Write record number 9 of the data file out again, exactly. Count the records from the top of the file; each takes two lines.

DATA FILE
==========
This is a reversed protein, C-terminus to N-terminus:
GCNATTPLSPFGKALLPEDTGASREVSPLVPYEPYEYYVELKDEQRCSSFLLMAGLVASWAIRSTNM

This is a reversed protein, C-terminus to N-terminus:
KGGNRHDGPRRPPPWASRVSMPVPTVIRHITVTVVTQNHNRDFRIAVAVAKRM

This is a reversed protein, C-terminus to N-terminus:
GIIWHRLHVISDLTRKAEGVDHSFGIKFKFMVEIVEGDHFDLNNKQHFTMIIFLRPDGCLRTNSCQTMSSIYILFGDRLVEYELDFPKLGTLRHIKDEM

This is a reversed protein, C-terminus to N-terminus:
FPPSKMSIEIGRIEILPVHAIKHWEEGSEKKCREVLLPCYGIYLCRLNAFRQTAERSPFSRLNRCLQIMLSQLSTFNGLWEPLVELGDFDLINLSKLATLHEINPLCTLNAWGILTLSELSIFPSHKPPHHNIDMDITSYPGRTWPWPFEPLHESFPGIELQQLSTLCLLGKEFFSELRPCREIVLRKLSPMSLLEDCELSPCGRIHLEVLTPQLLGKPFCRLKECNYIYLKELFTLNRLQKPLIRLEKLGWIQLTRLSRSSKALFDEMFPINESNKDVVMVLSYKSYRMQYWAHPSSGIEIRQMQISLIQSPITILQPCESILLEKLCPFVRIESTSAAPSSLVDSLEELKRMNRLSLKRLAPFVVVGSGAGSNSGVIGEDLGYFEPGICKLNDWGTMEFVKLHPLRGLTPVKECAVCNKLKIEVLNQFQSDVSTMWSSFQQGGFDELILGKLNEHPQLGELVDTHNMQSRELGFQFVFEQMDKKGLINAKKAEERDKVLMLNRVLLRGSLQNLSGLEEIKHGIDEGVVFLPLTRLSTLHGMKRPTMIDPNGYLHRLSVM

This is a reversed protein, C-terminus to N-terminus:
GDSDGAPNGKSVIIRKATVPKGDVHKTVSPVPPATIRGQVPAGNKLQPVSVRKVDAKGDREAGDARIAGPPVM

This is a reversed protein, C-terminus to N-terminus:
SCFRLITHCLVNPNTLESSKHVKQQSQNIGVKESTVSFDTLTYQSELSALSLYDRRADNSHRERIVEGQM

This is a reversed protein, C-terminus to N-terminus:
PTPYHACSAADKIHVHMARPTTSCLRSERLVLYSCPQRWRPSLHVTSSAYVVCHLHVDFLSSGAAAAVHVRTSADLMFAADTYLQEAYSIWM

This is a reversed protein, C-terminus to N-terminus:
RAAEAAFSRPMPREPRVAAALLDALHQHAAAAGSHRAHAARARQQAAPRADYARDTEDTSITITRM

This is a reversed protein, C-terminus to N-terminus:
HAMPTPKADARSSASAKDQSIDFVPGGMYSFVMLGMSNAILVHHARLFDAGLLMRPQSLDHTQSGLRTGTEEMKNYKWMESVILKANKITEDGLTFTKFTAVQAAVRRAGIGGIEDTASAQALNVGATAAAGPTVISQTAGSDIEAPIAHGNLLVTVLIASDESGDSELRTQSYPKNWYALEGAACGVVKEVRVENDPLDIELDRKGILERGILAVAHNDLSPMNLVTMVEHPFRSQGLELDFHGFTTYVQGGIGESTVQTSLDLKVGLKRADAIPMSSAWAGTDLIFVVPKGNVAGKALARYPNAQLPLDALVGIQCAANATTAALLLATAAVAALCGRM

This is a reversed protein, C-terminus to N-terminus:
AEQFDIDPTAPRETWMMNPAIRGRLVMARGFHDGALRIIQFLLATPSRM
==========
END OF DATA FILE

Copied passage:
This is a reversed protein, C-terminus to N-terminus:
HAMPTPKADARSSASAKDQSIDFVPGGMYSFVMLGMSNAILVHHARLFDAGLLMRPQSLDHTQSGLRTGTEEMKNYKWMESVILKANKITEDGLTFTKFTAVQAAVRRAGIGGIEDTASAQALNVGATAAAGPTVISQTAGSDIEAPIAHGNLLVTVLIASDESGDSELRTQSYPKNWYALEGAACGVVKEVRVENDPLDIELDRKGILERGILAVAHNDLSPMNLVTMVEHPFRSQGLELDFHGFTTYVQGGIGESTVQTSLDLKVGLKRADAIPMSSAWAGTDLIFVVPKGNVAGKALARYPNAQLPLDALVGIQCAANATTAALLLATAAVAALCGRM